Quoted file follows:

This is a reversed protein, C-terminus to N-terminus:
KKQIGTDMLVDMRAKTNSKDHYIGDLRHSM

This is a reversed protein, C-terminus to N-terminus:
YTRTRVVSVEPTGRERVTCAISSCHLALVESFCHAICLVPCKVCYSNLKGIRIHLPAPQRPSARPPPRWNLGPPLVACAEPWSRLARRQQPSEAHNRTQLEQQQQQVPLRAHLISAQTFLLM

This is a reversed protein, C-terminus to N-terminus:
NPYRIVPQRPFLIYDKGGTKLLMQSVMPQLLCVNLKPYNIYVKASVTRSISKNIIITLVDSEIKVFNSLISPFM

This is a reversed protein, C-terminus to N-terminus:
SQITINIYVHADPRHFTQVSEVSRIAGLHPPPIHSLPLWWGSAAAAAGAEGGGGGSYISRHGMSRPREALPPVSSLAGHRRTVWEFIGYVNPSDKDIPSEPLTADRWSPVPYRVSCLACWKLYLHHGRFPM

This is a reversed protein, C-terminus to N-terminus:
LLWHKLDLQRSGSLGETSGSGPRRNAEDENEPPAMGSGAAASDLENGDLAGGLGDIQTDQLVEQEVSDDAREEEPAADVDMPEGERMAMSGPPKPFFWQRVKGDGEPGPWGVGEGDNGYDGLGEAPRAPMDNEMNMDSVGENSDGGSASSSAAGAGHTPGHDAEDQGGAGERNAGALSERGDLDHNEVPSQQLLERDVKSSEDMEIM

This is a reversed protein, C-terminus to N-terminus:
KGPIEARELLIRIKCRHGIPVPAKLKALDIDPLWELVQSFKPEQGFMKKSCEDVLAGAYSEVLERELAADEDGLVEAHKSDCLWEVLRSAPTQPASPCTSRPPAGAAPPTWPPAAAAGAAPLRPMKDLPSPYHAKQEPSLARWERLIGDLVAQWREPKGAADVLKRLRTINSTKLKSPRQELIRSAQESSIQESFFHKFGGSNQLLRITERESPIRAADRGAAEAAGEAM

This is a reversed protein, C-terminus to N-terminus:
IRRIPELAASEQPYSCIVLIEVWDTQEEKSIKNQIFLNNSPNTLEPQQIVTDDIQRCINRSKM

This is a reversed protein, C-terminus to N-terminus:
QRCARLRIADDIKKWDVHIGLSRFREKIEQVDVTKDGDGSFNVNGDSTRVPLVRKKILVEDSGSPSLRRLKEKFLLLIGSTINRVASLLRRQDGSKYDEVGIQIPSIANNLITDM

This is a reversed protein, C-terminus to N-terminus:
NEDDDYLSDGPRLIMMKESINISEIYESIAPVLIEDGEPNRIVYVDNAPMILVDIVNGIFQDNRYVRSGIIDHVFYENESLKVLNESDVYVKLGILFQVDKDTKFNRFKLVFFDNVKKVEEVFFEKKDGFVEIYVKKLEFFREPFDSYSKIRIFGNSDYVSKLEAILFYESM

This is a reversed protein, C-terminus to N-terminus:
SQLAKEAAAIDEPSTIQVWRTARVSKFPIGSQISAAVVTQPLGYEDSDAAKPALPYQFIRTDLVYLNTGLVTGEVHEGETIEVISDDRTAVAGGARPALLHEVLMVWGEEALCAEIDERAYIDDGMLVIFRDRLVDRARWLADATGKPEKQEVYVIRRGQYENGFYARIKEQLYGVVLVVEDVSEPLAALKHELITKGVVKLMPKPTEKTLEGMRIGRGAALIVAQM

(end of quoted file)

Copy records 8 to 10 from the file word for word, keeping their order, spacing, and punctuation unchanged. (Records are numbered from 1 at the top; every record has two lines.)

This is a reversed protein, C-terminus to N-terminus:
QRCARLRIADDIKKWDVHIGLSRFREKIEQVDVTKDGDGSFNVNGDSTRVPLVRKKILVEDSGSPSLRRLKEKFLLLIGSTINRVASLLRRQDGSKYDEVGIQIPSIANNLITDM

This is a reversed protein, C-terminus to N-terminus:
NEDDDYLSDGPRLIMMKESINISEIYESIAPVLIEDGEPNRIVYVDNAPMILVDIVNGIFQDNRYVRSGIIDHVFYENESLKVLNESDVYVKLGILFQVDKDTKFNRFKLVFFDNVKKVEEVFFEKKDGFVEIYVKKLEFFREPFDSYSKIRIFGNSDYVSKLEAILFYESM

This is a reversed protein, C-terminus to N-terminus:
SQLAKEAAAIDEPSTIQVWRTARVSKFPIGSQISAAVVTQPLGYEDSDAAKPALPYQFIRTDLVYLNTGLVTGEVHEGETIEVISDDRTAVAGGARPALLHEVLMVWGEEALCAEIDERAYIDDGMLVIFRDRLVDRARWLADATGKPEKQEVYVIRRGQYENGFYARIKEQLYGVVLVVEDVSEPLAALKHELITKGVVKLMPKPTEKTLEGMRIGRGAALIVAQM